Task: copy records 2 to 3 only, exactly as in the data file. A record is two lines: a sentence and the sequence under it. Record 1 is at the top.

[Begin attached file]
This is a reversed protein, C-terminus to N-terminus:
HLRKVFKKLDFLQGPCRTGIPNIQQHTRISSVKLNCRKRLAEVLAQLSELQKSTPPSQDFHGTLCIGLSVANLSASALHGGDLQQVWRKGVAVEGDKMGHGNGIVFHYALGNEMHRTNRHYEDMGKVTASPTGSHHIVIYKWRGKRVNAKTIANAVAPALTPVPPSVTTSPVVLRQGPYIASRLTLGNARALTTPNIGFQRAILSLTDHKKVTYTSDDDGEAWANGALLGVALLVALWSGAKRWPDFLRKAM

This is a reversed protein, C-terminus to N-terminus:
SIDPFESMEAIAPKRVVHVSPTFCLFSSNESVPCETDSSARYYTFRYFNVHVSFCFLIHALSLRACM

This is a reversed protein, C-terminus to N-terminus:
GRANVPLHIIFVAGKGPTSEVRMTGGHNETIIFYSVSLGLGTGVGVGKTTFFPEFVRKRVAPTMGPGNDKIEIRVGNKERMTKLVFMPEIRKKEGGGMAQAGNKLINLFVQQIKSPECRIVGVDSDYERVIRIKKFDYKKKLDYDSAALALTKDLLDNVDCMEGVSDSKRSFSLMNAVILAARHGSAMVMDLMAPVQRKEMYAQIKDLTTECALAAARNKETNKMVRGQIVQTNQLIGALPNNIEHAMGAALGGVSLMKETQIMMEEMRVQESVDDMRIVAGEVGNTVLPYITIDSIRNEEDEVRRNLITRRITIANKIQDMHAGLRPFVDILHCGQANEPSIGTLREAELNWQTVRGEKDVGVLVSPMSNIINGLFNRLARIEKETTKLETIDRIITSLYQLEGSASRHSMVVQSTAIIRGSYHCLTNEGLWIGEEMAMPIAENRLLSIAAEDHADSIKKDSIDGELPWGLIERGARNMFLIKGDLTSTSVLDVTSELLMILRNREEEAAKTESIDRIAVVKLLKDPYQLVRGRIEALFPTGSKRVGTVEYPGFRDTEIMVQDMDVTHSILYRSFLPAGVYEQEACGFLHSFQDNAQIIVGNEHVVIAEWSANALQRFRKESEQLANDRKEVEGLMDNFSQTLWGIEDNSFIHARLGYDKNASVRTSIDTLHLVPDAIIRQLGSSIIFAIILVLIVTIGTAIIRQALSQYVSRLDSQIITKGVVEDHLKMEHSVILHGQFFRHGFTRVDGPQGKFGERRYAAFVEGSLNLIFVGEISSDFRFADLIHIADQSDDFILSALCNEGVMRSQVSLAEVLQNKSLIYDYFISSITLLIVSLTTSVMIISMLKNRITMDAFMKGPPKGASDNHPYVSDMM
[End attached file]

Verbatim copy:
This is a reversed protein, C-terminus to N-terminus:
SIDPFESMEAIAPKRVVHVSPTFCLFSSNESVPCETDSSARYYTFRYFNVHVSFCFLIHALSLRACM

This is a reversed protein, C-terminus to N-terminus:
GRANVPLHIIFVAGKGPTSEVRMTGGHNETIIFYSVSLGLGTGVGVGKTTFFPEFVRKRVAPTMGPGNDKIEIRVGNKERMTKLVFMPEIRKKEGGGMAQAGNKLINLFVQQIKSPECRIVGVDSDYERVIRIKKFDYKKKLDYDSAALALTKDLLDNVDCMEGVSDSKRSFSLMNAVILAARHGSAMVMDLMAPVQRKEMYAQIKDLTTECALAAARNKETNKMVRGQIVQTNQLIGALPNNIEHAMGAALGGVSLMKETQIMMEEMRVQESVDDMRIVAGEVGNTVLPYITIDSIRNEEDEVRRNLITRRITIANKIQDMHAGLRPFVDILHCGQANEPSIGTLREAELNWQTVRGEKDVGVLVSPMSNIINGLFNRLARIEKETTKLETIDRIITSLYQLEGSASRHSMVVQSTAIIRGSYHCLTNEGLWIGEEMAMPIAENRLLSIAAEDHADSIKKDSIDGELPWGLIERGARNMFLIKGDLTSTSVLDVTSELLMILRNREEEAAKTESIDRIAVVKLLKDPYQLVRGRIEALFPTGSKRVGTVEYPGFRDTEIMVQDMDVTHSILYRSFLPAGVYEQEACGFLHSFQDNAQIIVGNEHVVIAEWSANALQRFRKESEQLANDRKEVEGLMDNFSQTLWGIEDNSFIHARLGYDKNASVRTSIDTLHLVPDAIIRQLGSSIIFAIILVLIVTIGTAIIRQALSQYVSRLDSQIITKGVVEDHLKMEHSVILHGQFFRHGFTRVDGPQGKFGERRYAAFVEGSLNLIFVGEISSDFRFADLIHIADQSDDFILSALCNEGVMRSQVSLAEVLQNKSLIYDYFISSITLLIVSLTTSVMIISMLKNRITMDAFMKGPPKGASDNHPYVSDMM